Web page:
‘Of course, that is subject to any unexpected outages in the system… which is under pressure.’
Mr Bowen said he supports any action AEMO chooses to take.
Prime Minister Anthony Albanese urged energy companies to meet their responsibilities to customers.
‘If they’re not doing the right thing, the regulator will take appropriate action,’ he said.
The chair of the Australian Energy Regulator Clare Savage said talks were taking place on Wednesday to ensure there was enough power supply.
A lack of solar power has been blamed for the energy shortfall. Pictured: A house with Solar Power in Oran Park in Sydney
Energy Minister Chris Bowen said he was pleased blackouts had been avoided so far and was confident they could be prevented
Despite shortages in some of the market, Ms Savage said generators were doing everything they could to keep the power running.
‘Supply is very tight right now, but we do know there is more generation available that is being bid into the market,’ she told the Seven Network.
‘The Australian Energy Market Operator is working around the clock with generators to make sure we have enough supply to keep the lights on.’
Ms Savage said she wrote to every generator in the east coast on Tuesday to make sure they understood their responsibilities.
‘We saw the situation evolve over the weekend where there was a price cap put into the wholesale market and a number of generators who said they were available suddenly withdrew their capacity,’ she said.
It was impossible to operate the system under current conditions
AEMO CEO Daniel Westerman
‘We wanted to be quick off the mark to communicate with these generators to put them on notice and make sure they understand their obligations.’
South Australian Premier Peter Malinauskas said the country’s energy market structure was broken.
He said his state was spending $600million on a hydrogen power plant to stabilise energy supply.
‘We are in a first-world country that is energy rich, and the fact we’ve now got Australians being told to turn porch lights off to keep the system going, that is somewhat of an embarrassment,’ he told ABC Radio.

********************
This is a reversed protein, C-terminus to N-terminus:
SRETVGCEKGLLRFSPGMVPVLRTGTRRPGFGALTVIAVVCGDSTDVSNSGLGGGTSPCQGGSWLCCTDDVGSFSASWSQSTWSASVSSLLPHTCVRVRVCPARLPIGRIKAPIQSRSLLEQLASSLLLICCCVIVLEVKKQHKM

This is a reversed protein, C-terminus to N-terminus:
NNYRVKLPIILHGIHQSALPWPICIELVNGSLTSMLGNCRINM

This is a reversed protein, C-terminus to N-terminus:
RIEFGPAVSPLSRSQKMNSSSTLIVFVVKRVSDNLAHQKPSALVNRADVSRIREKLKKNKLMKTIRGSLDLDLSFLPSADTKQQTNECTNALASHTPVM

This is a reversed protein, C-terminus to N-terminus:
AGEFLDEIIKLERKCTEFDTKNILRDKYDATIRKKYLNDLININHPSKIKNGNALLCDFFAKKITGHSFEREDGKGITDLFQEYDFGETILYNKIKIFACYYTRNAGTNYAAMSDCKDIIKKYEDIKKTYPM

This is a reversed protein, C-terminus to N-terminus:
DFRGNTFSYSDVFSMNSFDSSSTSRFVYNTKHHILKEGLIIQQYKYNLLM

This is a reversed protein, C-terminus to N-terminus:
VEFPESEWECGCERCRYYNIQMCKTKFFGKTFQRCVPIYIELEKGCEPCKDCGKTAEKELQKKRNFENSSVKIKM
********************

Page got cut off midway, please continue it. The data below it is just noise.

‘We are witnessing market failure on a grand scale.’
Australian Energy Council chief executive Sarah McNamara said the current crisis in the sector was unprecedented.
‘It’s very challenging for generators to be expected to bring supply online,’ she told ABC Radio.
‘It’s costing them $400/MWh. If they’re only going to get paid $300/MWh, that’s running at a deep and significant loss.’
The new Labor government is urging coal power plants to increase output as soon as possible. At least 25 per cent of coal power is offline.
European nations have also ordered increased coal production as a temporary measure to wean themselves off Russian gas following Moscow’s invasion of Ukraine.
Germany has drafted laws to prevent coal power stations destined for the scrapheap from being axed, ordering them to be kept on standby instead.
Italy, Bulgaria, Romania and the Czech Republic also plan to burn more coal and the UK is drilling for more gas in the North Sea.
What is happening in the electricity market?
AEMO STEPS IN TO TAKE OVER ELECTRICITY MARKET
The Australian Energy Market Operator has temporarily suspended the spot market in NSW, Queensland, South Australia, Tasmania and Victoria – the states involved in the national electricity market.
AEMO says it has become impossible to continue operating the spot market while ensuring a secure and reliable supply of electricity for consumers in line with the rules.
WHAT ACTION IS BEING TAKEN?
The market operator will apply a set price for the five states in the NEM, compensating the generators who bid into the market during the suspension price period.
It followed AEMO being forced to direct five gigawatts of generation through direct intervention on Tuesday and finding it was no longer able to operate the spot market or power system in this way.
The market will resume operating normally as soon as is practical.
AEMO has assured the federal government there will be enough power to avoid load-shedding or blackouts.